Sunday 5 February 2012

Taking pity on the birds

With the weather currently so cold, most sensible human beings are spending most of their time indoors, protected from the elements and warmed by central heating. Our friends the birds unfortunately don't have that option. Today I have been doing my bit to help them survive.

Female Blackbird

Since I didn't think I could persuade the birds to sunggle down out of the wind inside a fleece-lined box or anything like that, I reckoned that I could at least assist by providing some food and drink. I put out lots of bread, but I augmented this with a big dish of seeds for the ground-feeding birds to enjoy, as well as a handful on the hanging bird-table for the Tits and Finches that prefer to eat at a safe height above any marauding felines.

This seed mix has a lot of sunflower kernels in it, and those are by far the most popular with the birds that visit my garden. I love to watch the Tits feeding. They swoop down, grab a sunflower kernel and take it up into one of the branches of the "Fish tree", where they hold it firmly with their claws whilst devouring it with their beaks. Then rapidly back for another seed... They must eat dozens a day each. The only birds that actually eat sitting on the feeder seem to be the Goldfinches. The others prefer Take-Away.

Bluetit grabbing a seed

It's easy to forget that birds also drink as well as eat, and when the temperature is low it is often difficult for them to find water. My birdbath / drinking-water receptacle was frozen solid today:

I took out a kettle full of boiling water and melted the ice. The trouble is, I'll probably need to do this every few hours, because the water will soon freeze again.

I was I glad I only needed to be outside for a short while. I retreated indoors and made some Butternut Squash soup:

This soup is an old favourite. Very tasty and very quick and simple to make. Cook the Butternut in some light stock with some lightly fried onion and a bit of seasoning (I used a small quantity of Mixed Spice and two small chillis, along with salt and black pepper). After about half an hour, when the squash is really soft, allow it to cool a bit and then zuzz it up in a liquidiser. That's it.

I served mine with garnish of parsley and a little drizzle of our home-made chilli oil.


  1. I thought for one moment you had provided the birds with soup because the bird bath was iced up.

    Our birds love sunflower hearts too!

  2. The birds in our garden are eating the bread and seeds faster than we can put it out, bless 'em it must be really hard for them.

  3. Hi Mark. Yes I too have been out every day feeding the birds although I managed to take a most undignified tumble down the icy steps on my way out to feed them today! Still-they got fed!!

  4. Ptakom trzeba teraz koniecznie pomagać, bez nas będzie im trudniej żyć. Mam karmik, sypię słonecznik i patrzę na ptaki zza firanki. Zauważyłam podobne zachowanie poszczególnych ptaków, jak Ty.Miło było tu trafić. Pozdrawiam. *** The birds are sure to help you, without us would be harder for them to live. I karmik, sleeps sunflower and watch the birds from behind the curtain. I noticed similar behavior of individual birds, as you do. It was nice to get here. Yours.

  5. I hang suet blocks for the birds and they love them, especially in this weather. They certainly don't last long.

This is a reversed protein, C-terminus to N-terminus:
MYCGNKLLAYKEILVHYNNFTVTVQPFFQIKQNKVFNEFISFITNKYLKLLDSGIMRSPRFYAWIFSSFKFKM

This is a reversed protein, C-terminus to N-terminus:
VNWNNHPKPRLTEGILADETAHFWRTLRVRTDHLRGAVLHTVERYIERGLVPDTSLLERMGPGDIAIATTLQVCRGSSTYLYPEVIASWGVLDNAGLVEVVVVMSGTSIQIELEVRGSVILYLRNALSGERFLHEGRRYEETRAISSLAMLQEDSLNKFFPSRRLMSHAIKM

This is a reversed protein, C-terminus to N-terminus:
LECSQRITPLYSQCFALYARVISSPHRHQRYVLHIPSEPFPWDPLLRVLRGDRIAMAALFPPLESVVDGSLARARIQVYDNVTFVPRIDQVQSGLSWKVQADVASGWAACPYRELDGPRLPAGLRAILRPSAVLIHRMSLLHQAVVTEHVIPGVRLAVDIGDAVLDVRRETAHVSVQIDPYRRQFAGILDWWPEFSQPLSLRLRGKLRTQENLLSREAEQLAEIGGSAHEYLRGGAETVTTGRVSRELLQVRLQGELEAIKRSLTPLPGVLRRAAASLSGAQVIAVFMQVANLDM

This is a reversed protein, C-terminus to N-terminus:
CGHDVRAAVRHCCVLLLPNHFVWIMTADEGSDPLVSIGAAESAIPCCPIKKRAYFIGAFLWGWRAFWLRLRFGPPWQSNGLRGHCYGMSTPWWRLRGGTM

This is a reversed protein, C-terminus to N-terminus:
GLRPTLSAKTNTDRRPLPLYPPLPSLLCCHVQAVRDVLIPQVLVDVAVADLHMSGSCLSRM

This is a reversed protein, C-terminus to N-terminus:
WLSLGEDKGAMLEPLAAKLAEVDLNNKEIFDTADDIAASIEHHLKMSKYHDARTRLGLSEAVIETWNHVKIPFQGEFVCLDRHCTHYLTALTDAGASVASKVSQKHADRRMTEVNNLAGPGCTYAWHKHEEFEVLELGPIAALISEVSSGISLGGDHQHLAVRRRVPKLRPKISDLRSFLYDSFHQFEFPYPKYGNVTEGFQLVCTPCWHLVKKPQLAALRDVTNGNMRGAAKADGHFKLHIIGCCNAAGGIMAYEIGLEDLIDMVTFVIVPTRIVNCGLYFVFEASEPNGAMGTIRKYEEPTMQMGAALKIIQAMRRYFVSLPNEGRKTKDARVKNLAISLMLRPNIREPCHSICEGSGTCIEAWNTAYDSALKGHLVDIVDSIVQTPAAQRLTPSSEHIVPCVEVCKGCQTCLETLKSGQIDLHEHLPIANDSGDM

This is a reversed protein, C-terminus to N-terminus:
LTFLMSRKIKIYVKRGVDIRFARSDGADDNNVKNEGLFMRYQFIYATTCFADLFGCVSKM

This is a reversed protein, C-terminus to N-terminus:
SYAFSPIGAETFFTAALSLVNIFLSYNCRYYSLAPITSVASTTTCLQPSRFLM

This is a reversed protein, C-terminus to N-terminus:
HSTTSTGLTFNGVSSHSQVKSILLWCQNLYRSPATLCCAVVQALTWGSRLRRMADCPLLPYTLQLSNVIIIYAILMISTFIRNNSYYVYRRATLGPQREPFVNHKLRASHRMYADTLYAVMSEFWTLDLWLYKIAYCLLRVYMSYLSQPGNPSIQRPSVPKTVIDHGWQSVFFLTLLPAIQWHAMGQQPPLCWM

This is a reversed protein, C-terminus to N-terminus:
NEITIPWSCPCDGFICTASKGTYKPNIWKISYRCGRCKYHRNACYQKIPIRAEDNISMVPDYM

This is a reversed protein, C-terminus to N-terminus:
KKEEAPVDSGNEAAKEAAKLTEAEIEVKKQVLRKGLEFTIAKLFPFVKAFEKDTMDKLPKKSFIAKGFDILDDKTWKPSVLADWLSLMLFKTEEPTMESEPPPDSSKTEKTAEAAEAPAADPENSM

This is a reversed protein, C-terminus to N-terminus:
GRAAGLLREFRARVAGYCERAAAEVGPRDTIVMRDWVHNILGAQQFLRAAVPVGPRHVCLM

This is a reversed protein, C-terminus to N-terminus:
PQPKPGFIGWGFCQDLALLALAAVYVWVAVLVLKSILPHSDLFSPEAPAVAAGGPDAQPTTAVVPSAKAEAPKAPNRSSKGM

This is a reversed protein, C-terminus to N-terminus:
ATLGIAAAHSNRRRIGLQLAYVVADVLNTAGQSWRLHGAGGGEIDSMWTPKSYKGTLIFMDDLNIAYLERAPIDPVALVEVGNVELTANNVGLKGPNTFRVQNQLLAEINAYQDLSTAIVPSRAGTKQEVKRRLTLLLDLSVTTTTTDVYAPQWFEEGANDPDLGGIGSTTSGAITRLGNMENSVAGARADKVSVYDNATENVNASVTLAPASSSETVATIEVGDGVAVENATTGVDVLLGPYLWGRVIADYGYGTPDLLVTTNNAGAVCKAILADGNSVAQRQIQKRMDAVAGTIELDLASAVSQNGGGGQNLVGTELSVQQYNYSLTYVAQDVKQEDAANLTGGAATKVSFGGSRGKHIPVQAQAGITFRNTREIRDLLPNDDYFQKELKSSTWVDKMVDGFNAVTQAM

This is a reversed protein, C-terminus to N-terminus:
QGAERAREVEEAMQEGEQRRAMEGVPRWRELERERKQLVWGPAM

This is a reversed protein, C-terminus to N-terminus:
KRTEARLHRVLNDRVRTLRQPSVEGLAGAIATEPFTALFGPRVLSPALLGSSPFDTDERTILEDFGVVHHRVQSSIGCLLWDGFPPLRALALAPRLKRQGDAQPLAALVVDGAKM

6. Nice photo of the bluetit. Your soup looks good too. The frost photos in your last post were really good, yeah, think you could design some new fabric patterns or wallpaper etc.

  7. That is some dedication, changing out the bird bath every few hours.

    Butternut squash soup is one of my favorite fall/winter dinners. I love to put a dollop of sour cream into the bowl with it. I also hear that some people bake the seeds like you would do to a pumpkin seed, and use that for a garnish. I have not done it yet, but is sure sounds tasty.

  8. I feed the birds, an awful lot of it too, seeing we live amidst woodlands and fields. The place is heaving with all sorts. And they are lovely to watch.

  9. I read some article years ago about how bad it was to feed the birds, something about them not migrating as soon as they should and because they congregate around the feeder it makes them easier to be preyed upon. And I have actually seen my cats try for birds at the feeder and one day I had a big broad winged hawk swoop down to my feeder WHILE WE WERE STANDING OUTSIDE! Michelle was 4 and the hawk was so big and swooped so close that I automatically grabbed her and covered her. Anyway, I have never fed the birds since.

  10. There have to be chillis! I have a cartoon image of you hanging bright red chillis from the feeder to see what the birds think . . .

    no . . . !

    Soup looks good.

    If the ground were frozen and the water too - I'd probably be grateful to risk a cat rather than starve. It's a problem though. Where I live almost every household owns at least one, often two and sometimes more cats.

  11. I always feed the birds. The ones that stay all winter .include junco, chicadees, sparrows and house wren. I was heartened yesterday to hear the song of the cardinal. Spring is coming, though there is plenty of winter left. @ Becky - we have a neighborhood hawk as well! It occasionally surprises me, at about 18" tall, it is beautiful!

  12. I think your birds must be quite grateful to you to be provided with such a nice seed mix and water every few hours. In my place, it's during summer that we keep out water for the birds.

  13. Your butternut squash soup is like a shining plate of sunshine, it looks so warm and comforting. And as for the birds in our gardens in winter, we leave the wood shed open for them, and I am out every hour or so to break the ice on the water bowls, as well as feeding them of course. Your photos, as always, are wonderful. Karen


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